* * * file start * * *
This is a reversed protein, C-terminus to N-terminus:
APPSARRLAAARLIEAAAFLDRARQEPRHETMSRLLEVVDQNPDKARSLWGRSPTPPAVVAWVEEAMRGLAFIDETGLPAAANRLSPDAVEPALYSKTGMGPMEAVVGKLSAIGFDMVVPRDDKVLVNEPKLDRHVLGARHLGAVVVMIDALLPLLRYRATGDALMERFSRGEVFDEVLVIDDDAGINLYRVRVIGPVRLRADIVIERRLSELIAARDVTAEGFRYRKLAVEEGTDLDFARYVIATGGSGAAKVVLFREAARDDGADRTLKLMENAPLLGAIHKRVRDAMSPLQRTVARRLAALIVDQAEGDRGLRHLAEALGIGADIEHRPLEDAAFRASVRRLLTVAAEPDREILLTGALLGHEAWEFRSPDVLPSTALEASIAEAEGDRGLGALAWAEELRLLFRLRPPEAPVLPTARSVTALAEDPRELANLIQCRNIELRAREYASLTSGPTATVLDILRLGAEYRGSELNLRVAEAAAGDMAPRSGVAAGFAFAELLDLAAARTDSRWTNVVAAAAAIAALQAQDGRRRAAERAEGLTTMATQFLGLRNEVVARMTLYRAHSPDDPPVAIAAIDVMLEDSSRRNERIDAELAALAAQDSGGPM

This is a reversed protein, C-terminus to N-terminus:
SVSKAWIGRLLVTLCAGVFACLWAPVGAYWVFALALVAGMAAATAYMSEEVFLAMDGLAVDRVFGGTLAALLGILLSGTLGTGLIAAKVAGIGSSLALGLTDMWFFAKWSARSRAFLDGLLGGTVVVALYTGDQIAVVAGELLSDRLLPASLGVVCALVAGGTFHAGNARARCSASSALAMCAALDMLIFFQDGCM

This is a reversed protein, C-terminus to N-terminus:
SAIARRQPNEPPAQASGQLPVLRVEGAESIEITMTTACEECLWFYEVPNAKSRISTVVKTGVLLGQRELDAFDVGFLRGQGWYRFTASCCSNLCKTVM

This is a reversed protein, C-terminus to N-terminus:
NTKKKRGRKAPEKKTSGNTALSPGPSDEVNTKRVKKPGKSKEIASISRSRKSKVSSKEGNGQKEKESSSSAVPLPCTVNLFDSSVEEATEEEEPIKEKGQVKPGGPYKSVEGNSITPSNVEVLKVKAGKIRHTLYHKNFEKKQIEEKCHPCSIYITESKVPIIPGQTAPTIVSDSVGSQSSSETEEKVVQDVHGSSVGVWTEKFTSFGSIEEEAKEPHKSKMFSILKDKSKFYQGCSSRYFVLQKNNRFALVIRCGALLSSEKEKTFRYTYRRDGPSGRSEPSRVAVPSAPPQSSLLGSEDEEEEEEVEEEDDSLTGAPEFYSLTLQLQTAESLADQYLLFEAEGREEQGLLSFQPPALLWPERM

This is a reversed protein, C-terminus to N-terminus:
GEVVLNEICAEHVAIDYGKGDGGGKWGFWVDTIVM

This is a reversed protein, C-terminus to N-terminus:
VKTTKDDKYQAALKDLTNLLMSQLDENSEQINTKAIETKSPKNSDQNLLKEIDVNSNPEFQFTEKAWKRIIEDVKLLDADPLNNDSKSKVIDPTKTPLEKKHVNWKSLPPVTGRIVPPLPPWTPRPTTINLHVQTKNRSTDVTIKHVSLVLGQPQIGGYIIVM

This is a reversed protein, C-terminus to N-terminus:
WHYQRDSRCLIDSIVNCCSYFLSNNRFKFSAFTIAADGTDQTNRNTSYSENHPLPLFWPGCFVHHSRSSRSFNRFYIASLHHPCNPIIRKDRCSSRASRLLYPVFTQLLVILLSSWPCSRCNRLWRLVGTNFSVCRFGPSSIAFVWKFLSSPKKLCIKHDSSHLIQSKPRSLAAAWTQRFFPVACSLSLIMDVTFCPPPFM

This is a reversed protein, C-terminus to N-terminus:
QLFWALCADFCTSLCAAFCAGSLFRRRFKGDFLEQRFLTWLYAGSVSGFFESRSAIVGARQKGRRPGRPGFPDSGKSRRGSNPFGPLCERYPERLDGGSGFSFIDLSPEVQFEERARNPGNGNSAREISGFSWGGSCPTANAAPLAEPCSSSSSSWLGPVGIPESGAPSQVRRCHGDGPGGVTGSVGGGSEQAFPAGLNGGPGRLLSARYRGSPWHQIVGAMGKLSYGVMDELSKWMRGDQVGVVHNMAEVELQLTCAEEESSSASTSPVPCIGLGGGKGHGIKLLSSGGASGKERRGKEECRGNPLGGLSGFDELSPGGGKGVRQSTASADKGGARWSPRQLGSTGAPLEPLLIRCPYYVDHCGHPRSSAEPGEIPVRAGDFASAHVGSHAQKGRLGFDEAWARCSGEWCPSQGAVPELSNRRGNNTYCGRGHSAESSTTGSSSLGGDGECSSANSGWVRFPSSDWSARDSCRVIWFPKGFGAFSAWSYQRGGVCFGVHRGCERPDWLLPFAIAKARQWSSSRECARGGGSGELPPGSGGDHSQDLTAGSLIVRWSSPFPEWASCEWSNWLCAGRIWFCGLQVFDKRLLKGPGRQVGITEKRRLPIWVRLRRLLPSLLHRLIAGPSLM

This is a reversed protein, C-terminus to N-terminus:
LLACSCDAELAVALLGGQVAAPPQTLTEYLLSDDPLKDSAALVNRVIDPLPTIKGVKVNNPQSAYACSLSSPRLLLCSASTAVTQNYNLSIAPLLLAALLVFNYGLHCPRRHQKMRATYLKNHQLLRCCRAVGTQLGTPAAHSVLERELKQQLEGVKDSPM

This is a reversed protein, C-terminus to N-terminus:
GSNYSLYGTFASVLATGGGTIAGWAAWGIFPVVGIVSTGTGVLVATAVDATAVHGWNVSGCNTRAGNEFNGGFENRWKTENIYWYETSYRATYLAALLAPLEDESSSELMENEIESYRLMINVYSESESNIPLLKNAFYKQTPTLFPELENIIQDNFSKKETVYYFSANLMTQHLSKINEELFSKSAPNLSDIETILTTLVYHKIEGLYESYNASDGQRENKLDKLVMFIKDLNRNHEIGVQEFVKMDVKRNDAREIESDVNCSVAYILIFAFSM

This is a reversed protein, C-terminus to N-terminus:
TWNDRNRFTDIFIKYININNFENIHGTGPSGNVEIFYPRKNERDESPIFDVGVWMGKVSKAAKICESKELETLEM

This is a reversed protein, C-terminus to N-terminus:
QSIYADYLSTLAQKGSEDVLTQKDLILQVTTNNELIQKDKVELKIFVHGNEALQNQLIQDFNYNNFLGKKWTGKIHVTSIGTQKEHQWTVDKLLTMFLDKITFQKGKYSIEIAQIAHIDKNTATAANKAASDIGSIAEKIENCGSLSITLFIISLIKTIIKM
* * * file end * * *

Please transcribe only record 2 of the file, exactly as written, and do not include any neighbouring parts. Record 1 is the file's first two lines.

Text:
This is a reversed protein, C-terminus to N-terminus:
SVSKAWIGRLLVTLCAGVFACLWAPVGAYWVFALALVAGMAAATAYMSEEVFLAMDGLAVDRVFGGTLAALLGILLSGTLGTGLIAAKVAGIGSSLALGLTDMWFFAKWSARSRAFLDGLLGGTVVVALYTGDQIAVVAGELLSDRLLPASLGVVCALVAGGTFHAGNARARCSASSALAMCAALDMLIFFQDGCM